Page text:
I walk into the room, sit down and glance around causally. There are less than a dozen freshman and sophomores and two sociology seniors who have shown up to hear the varying opinions on the social climate of our campus (of course the table of free food lining one of the walls may have enticed them as well). This is the first ever First Year Experience Diversity Forum designed to assist freshman students on how they can use their voice to peacefully combat any social issues that will inevitably arise around them now that they are living in the realm of higher education and young adulthood.
As someone who has volunteered and holds a student worker position in the Office of Diversity, for over a year I have seen and heard the complaints of students who can’t stand to hear homophobia, double standards, racial micro-aggressions and general intolerance from their peers. I have heard from the students who have been in awkward situations in their new dorms with their new roommates wondering how to tell them their preference on how to be addressed, how to ask them sensitive questions and how to explain to them that they just might see the world differently than them. As we grow up through the four years in undergraduate we change and our voices may get louder when we use them to stand up for ourselves. What jump starts this growth? Simply put, experiences do.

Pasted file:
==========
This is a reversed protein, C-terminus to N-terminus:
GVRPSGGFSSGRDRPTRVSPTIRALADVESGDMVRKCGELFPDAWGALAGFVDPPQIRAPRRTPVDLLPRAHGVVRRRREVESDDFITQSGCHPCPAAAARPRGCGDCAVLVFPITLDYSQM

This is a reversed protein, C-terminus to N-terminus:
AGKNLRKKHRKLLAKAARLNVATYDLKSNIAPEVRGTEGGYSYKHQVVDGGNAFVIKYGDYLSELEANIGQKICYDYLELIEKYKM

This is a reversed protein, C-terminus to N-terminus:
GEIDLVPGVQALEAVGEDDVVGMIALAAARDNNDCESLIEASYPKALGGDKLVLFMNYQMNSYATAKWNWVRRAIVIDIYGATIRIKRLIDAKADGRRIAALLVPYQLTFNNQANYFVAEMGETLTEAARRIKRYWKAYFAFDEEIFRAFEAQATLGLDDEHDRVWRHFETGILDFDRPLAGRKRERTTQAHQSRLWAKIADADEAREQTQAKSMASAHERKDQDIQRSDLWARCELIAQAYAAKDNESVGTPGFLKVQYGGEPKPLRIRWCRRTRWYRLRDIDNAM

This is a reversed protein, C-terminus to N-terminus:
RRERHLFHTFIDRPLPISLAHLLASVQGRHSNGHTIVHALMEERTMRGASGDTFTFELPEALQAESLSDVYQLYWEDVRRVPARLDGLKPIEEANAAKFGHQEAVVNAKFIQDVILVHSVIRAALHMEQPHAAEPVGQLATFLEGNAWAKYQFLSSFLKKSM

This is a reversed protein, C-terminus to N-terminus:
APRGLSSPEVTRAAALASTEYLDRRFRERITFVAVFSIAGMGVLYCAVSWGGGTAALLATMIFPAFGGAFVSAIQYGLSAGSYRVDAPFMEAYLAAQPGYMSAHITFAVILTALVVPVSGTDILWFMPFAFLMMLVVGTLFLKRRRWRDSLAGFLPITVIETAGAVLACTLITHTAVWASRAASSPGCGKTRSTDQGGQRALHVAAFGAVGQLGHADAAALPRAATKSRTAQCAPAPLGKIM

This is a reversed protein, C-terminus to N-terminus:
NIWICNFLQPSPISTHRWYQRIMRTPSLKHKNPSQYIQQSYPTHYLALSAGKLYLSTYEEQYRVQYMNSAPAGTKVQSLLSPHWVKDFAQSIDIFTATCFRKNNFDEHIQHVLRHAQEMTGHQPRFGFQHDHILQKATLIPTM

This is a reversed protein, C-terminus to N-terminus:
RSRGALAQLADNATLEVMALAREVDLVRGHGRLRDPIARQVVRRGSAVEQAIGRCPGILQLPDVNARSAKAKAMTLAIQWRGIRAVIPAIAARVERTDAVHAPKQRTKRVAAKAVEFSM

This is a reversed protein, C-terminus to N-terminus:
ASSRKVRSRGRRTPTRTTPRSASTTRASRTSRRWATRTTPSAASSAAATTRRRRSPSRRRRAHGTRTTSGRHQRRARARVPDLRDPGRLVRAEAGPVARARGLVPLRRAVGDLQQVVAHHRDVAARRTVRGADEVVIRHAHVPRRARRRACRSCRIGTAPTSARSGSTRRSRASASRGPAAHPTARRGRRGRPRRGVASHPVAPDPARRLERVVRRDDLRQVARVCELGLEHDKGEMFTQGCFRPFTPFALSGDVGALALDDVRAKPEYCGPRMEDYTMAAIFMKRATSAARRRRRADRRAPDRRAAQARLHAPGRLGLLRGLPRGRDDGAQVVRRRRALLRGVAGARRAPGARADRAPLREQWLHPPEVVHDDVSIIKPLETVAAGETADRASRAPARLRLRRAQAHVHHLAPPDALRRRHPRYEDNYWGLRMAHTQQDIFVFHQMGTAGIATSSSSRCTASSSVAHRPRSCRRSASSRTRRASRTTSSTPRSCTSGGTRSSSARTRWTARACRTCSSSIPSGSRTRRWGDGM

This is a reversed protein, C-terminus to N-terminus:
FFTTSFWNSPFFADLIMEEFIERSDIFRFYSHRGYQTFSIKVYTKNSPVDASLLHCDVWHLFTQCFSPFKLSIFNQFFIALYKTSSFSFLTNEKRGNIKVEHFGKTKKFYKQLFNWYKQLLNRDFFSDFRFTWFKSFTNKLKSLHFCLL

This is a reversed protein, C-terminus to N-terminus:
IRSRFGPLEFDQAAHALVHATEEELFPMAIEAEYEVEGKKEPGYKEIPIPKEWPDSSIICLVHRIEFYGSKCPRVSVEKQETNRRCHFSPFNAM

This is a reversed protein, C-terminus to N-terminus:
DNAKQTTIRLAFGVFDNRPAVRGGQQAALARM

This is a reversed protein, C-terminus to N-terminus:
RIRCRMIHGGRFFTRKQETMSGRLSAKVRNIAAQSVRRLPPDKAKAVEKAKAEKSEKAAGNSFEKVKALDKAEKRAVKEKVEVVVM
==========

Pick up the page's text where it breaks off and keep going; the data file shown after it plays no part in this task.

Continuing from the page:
The First Year Experience Forum acted as one the of those experiences to prompt that growth. We all acted out scenes that we had seen play out in classrooms and our dorms and discussed how we would solve the problem in that situation. One of the memorable scenes was a teacher singling out a male student in a classroom full of females, a situation that is not too far fetched considering our campus’ 62 percent female population. A freshman, Ellen*, thought that speaking with the teacher after class about singling someone out to get their opinion on anything based on who they are in relation to the majority in the class was wrong and that there were other ways to get someone’s perspective. A a sophomore, Katie* agreed with Ellen saying “approaching a teacher after class is less intimidating and you don’t have to worry about embarrassing yourself or them.”
The students did another exercise where they wrote down something they hate to hear when they are around campus or in the company of their peers. The small cards the students wrote these comments on were passed around and traded off so another student could read the card out loud and answer why they thought people say these things, and also what is the best thing to say back if it hurts you to hear it or bothers you. To me, this was the most interesting part of the forum because it got people to speak candidly and unabashedly.
After the event was over and the students were getting to know each other I realized how great it is that students can come together and converse in solidarity on how they can navigate the rocky social scene in college and create a mutual understanding of what its like in their shoes.
* Names have been changed.
*The views in this article represent the opinion of the author, and not those of CisternYard News.